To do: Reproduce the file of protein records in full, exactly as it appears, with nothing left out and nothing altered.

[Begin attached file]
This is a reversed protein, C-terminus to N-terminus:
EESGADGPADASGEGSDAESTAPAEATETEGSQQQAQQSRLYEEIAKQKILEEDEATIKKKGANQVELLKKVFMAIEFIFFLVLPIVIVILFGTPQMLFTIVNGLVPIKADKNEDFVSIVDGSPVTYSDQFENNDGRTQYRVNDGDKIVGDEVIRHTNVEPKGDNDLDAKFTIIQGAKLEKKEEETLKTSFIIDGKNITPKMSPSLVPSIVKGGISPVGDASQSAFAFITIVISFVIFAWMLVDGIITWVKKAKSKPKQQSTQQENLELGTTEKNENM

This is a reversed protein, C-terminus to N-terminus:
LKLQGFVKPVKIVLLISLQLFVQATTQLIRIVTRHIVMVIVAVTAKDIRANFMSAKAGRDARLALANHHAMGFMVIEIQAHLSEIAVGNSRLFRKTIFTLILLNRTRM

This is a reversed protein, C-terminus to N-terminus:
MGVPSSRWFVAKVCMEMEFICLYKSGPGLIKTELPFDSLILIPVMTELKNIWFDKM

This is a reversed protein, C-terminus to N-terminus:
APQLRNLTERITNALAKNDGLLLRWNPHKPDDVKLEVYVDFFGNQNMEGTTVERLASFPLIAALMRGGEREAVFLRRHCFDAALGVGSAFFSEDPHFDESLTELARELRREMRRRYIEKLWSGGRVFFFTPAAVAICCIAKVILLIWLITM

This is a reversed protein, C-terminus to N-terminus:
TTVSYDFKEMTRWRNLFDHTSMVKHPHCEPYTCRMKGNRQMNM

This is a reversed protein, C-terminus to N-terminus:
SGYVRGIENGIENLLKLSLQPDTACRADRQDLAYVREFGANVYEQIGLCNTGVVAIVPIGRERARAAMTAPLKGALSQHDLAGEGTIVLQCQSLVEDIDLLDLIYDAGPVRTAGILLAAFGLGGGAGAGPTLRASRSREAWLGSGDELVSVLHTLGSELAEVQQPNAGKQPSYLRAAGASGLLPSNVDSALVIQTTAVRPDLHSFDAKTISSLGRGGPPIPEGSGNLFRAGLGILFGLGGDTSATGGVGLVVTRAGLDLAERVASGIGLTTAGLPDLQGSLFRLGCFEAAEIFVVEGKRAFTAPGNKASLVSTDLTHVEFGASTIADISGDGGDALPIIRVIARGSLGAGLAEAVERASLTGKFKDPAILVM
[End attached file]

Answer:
This is a reversed protein, C-terminus to N-terminus:
EESGADGPADASGEGSDAESTAPAEATETEGSQQQAQQSRLYEEIAKQKILEEDEATIKKKGANQVELLKKVFMAIEFIFFLVLPIVIVILFGTPQMLFTIVNGLVPIKADKNEDFVSIVDGSPVTYSDQFENNDGRTQYRVNDGDKIVGDEVIRHTNVEPKGDNDLDAKFTIIQGAKLEKKEEETLKTSFIIDGKNITPKMSPSLVPSIVKGGISPVGDASQSAFAFITIVISFVIFAWMLVDGIITWVKKAKSKPKQQSTQQENLELGTTEKNENM

This is a reversed protein, C-terminus to N-terminus:
LKLQGFVKPVKIVLLISLQLFVQATTQLIRIVTRHIVMVIVAVTAKDIRANFMSAKAGRDARLALANHHAMGFMVIEIQAHLSEIAVGNSRLFRKTIFTLILLNRTRM

This is a reversed protein, C-terminus to N-terminus:
MGVPSSRWFVAKVCMEMEFICLYKSGPGLIKTELPFDSLILIPVMTELKNIWFDKM

This is a reversed protein, C-terminus to N-terminus:
APQLRNLTERITNALAKNDGLLLRWNPHKPDDVKLEVYVDFFGNQNMEGTTVERLASFPLIAALMRGGEREAVFLRRHCFDAALGVGSAFFSEDPHFDESLTELARELRREMRRRYIEKLWSGGRVFFFTPAAVAICCIAKVILLIWLITM

This is a reversed protein, C-terminus to N-terminus:
TTVSYDFKEMTRWRNLFDHTSMVKHPHCEPYTCRMKGNRQMNM

This is a reversed protein, C-terminus to N-terminus:
SGYVRGIENGIENLLKLSLQPDTACRADRQDLAYVREFGANVYEQIGLCNTGVVAIVPIGRERARAAMTAPLKGALSQHDLAGEGTIVLQCQSLVEDIDLLDLIYDAGPVRTAGILLAAFGLGGGAGAGPTLRASRSREAWLGSGDELVSVLHTLGSELAEVQQPNAGKQPSYLRAAGASGLLPSNVDSALVIQTTAVRPDLHSFDAKTISSLGRGGPPIPEGSGNLFRAGLGILFGLGGDTSATGGVGLVVTRAGLDLAERVASGIGLTTAGLPDLQGSLFRLGCFEAAEIFVVEGKRAFTAPGNKASLVSTDLTHVEFGASTIADISGDGGDALPIIRVIARGSLGAGLAEAVERASLTGKFKDPAILVM